Little says there is no issue using federal money to offset state holdbacks

Gov. Brad Little reviews documents with communications director Emily Callihan, left, and press secretary Marissa Morrison Hyer after Friday’s press conference. | Clark Corbin, Idaho Education News.

BOISE — Gov. Brad Little said there is no question that Idaho is allowed to use federal stimulus dollars to offset state budget holdbacks and create a grant program for families struggling to pay for online school.

Earlier this week, Lt. Gov. Janice McGeachin wrote a memo to her fellow members of the Coronavirus Financial Advisory Committee (CFAC) saying that she’s never seen any proof that the plan was consistent with federal guidelines. McGeachin asked the committee to delay the vote, but then she skipped the meeting and the vote. The committee went ahead and approved Little’s $150 million proposal in McGeachin’s absence.

During a press conference Friday, Little said the Trump administration changed its guidance a couple of weeks ago to allow states to put more CARES Act funding toward schools.

Little made the same point when he announced the proposal the week before.

“At one point in time there was a question about it. Now it’s unequivocal. That’s the guidance from the Treasury,” Little said Friday.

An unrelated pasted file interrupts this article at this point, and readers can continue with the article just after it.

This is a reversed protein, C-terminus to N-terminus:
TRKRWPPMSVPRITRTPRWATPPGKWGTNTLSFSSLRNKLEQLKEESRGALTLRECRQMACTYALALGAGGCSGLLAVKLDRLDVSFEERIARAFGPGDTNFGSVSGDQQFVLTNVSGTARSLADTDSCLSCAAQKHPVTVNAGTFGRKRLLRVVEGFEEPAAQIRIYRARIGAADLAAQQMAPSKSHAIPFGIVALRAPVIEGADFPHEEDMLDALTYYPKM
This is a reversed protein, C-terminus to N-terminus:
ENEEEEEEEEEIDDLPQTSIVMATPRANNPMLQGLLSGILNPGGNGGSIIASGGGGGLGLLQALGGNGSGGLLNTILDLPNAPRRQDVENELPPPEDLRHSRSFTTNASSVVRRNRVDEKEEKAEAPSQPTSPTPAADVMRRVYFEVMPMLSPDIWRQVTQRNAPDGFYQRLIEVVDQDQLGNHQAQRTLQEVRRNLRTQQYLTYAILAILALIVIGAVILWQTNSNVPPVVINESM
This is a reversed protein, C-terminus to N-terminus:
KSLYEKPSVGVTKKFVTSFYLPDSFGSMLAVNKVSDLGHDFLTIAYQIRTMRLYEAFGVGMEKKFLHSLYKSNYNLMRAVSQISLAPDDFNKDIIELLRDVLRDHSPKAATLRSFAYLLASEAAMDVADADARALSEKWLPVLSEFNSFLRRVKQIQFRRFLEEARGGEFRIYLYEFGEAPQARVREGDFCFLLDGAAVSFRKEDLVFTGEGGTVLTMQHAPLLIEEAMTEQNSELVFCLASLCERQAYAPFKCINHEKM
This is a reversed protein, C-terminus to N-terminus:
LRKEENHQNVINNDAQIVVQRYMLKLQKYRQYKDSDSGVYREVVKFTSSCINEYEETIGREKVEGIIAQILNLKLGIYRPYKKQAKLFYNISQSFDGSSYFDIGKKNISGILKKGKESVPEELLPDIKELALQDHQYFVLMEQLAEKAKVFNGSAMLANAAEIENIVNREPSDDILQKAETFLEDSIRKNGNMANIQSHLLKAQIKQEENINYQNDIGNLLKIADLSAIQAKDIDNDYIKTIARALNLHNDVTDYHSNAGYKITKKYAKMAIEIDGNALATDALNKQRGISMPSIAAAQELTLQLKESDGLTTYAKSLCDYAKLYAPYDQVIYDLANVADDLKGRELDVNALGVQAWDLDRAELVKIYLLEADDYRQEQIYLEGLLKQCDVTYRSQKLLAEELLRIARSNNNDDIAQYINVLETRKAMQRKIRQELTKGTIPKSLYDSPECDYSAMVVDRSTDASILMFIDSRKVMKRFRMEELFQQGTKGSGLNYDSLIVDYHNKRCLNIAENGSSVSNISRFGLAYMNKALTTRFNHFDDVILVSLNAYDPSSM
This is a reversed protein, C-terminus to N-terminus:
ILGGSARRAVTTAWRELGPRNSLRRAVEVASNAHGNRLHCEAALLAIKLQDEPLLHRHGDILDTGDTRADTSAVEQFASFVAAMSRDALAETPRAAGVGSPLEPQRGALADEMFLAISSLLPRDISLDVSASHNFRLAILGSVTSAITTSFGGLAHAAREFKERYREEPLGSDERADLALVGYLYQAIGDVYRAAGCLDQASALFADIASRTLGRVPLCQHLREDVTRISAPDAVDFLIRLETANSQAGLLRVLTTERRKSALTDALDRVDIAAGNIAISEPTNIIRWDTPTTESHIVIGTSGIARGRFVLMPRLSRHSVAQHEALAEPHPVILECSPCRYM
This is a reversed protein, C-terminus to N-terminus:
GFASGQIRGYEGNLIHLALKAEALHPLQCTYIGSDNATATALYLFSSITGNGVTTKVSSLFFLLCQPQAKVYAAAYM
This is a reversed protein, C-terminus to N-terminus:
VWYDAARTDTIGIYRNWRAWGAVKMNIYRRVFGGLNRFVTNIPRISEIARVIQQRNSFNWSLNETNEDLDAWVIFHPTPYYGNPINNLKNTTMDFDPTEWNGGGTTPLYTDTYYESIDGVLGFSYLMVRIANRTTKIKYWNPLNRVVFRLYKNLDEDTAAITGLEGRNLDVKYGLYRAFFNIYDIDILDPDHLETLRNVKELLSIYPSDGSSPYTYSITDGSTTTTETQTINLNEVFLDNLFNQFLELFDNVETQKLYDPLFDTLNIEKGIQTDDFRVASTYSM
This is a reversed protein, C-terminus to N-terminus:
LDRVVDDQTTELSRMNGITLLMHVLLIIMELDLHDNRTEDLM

Little also weighed in on higher education funding concerns. When asked if he would commit state reserve funds to help colleges and universities, Little declined to say yes or no.

He pointed out that colleges and universities are receiving $45.4 million in CARES Act funding. They started receiving that money in the spring as part of the state’s effort to pump $313 million in federal relief money into education.

The pandemic, budget cuts, funding holdbacks and uncertainties surrounding everything from sports to in-person instruction are hitting higher education hard. This week Boise State University President Marlene Tromp said cuts and job losses are inevitable. Little said the State Board of Education is working with colleges and universities.

“We’re seriously considering the challenges that higher education has had,” Little said. “I wouldn’t say ‘no’ categorically but there are frankly some other things we can do to work with them.

“All options are on the table to help higher education,” he added.

Little also announced Friday that Idaho will remain in the Stage 4 of the state’s four-stage reopening plan because COVID-19 hospitalization rates remain high.

This article is originally posted on IdahoEdNews.org on September 18, 2020.